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Landrieu blame GOP strategy shredded by Democrats

While Louisiana seems unlikely to provide any electoral relief for Democrats in terms of this year’s governor’s contest and in delivering electoral votes in next year’s presidential square-off, the one statewide tilt where their chances are close to even is in the retention of Sen. Mary Landrieu’s seat. But Landrieu now finds her Senate partisan colleagues are doing her no favors in this quest.

Ever since the levees broke in New Orleans in tragic 2005, Landrieu has recognized that, with the hollowing of her New Orleans base accelerated, she would have to attract different supporters. Following her Democrat cohort Gov. Kathleen Blanco, she adopted the strategy of attracting future votes by blaming the federal government, then entirely controlled by Republicans, for any and every thing no matter how little it had to do with whatever or how much culpability Landrieu herself had.

But now that strategy is starting to backfire since Democrats took control of Congress. Landrieu still can try to rail against the GOP White House, but now she finds Democrats’ pursuit of their agenda largely to blame for a lack of advancement of her causes which she needs to desperately to succeed to have any chance for reelection.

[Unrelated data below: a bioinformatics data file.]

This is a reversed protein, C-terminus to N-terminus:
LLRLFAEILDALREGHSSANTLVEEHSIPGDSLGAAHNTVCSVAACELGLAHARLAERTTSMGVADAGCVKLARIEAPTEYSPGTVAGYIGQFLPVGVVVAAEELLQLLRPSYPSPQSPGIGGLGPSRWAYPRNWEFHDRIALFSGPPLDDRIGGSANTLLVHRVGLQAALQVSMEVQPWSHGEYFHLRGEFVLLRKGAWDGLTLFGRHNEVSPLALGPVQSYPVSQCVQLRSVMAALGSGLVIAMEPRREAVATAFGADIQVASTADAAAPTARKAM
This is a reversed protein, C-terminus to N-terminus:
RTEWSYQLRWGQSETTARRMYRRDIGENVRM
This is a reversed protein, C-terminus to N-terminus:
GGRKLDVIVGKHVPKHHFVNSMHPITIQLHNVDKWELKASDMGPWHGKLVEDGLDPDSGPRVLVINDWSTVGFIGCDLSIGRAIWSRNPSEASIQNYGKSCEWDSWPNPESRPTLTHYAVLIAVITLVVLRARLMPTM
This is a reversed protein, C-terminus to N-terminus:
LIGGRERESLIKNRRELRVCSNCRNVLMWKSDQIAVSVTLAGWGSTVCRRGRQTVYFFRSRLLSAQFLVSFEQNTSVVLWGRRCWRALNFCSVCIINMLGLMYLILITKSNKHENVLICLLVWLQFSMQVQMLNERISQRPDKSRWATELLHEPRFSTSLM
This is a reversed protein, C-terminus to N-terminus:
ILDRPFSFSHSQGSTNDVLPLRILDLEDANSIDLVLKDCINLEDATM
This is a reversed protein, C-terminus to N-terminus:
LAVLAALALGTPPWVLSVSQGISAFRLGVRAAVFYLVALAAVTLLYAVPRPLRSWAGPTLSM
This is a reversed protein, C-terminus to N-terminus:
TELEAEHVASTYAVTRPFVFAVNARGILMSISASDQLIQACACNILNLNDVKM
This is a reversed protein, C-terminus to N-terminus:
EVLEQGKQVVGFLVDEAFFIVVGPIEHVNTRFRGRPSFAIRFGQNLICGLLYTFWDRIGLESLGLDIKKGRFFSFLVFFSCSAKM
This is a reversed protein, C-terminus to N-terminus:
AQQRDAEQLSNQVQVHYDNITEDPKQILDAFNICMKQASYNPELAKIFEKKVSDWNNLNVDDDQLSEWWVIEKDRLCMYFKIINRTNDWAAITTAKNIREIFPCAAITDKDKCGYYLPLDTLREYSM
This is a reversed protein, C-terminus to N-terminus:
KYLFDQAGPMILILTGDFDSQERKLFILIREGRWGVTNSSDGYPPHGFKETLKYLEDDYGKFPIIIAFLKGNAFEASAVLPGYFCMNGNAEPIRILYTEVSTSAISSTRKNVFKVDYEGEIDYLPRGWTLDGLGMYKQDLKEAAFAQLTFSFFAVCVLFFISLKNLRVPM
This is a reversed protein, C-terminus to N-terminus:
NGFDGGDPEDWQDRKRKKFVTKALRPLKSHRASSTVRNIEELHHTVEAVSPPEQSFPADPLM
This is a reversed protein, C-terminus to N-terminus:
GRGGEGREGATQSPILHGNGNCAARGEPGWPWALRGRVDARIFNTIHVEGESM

It is a committee led by a Democrat who is stalling some of her legislation. It is the Democrat leadership who shoved her legislation into the Iraq surrender bill that will go nowhere. While other parts of her bringing bacon to the state are being held up by Republicans (since the Democrats cling to the barest of majorities in the Senate), Senate Democrats can solve those problems procedurally, such as moving the Morganza-to-the-Gulf levee project to the general Water Resources Development Act reauthorization. Since that bill has been delayed for years and Republicans are interested in its passage, it is only Democrats failing to act on it (as they prefer to spend resources trying to score political points over war funding) that prevents it from becoming reality.

Landrieu continues to bleat about how Republicans thwart her, but informed observers know the truth – Democrat leaders don’t see Louisiana as a political ally and look down on the state that increasingly rejects their liberalism which is wrong for the American people. They want to help Landrieu retain her seat because it will help them retain Senatorial power, but if that clashes with promoting their own narrow, misbegotten agenda, they’ll throw her overboard – confident that most of the time her loyalty to them still will get her to hew the party line.

It’s a lesson Louisiana voters hopefully will recognize to cut through Landrieu and state Democrat propaganda during the 2008 election season.

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